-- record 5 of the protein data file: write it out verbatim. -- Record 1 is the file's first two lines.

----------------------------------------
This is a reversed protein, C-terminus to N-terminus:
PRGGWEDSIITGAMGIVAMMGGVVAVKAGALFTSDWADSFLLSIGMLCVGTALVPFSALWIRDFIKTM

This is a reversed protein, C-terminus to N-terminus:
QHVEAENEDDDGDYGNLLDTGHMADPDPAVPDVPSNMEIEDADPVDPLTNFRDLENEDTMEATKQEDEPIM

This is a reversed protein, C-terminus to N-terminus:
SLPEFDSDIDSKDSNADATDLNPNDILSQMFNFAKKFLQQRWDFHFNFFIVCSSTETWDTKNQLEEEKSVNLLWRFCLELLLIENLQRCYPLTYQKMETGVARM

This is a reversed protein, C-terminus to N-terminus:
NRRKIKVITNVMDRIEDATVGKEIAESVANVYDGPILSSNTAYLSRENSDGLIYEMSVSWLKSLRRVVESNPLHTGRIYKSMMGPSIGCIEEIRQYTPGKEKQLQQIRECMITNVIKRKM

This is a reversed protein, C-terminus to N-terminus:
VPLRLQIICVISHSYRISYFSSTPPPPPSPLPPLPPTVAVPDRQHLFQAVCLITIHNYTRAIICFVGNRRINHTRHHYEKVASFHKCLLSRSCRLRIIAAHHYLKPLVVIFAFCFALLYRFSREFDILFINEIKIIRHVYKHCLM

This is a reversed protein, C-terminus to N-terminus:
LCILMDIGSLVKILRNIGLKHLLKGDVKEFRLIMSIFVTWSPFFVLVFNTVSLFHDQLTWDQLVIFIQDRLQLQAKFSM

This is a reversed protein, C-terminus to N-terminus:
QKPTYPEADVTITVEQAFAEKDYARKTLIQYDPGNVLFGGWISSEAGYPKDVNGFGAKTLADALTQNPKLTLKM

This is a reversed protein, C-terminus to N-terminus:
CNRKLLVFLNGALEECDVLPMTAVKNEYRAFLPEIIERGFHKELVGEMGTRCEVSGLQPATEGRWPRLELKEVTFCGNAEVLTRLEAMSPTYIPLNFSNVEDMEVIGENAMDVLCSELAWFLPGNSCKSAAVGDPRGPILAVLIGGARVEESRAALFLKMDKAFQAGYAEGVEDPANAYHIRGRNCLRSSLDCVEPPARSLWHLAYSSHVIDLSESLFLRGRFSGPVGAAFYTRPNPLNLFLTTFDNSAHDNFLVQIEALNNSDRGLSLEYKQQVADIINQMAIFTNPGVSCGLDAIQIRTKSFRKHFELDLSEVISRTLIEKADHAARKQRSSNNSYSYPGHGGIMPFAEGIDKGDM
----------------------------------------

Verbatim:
This is a reversed protein, C-terminus to N-terminus:
VPLRLQIICVISHSYRISYFSSTPPPPPSPLPPLPPTVAVPDRQHLFQAVCLITIHNYTRAIICFVGNRRINHTRHHYEKVASFHKCLLSRSCRLRIIAAHHYLKPLVVIFAFCFALLYRFSREFDILFINEIKIIRHVYKHCLM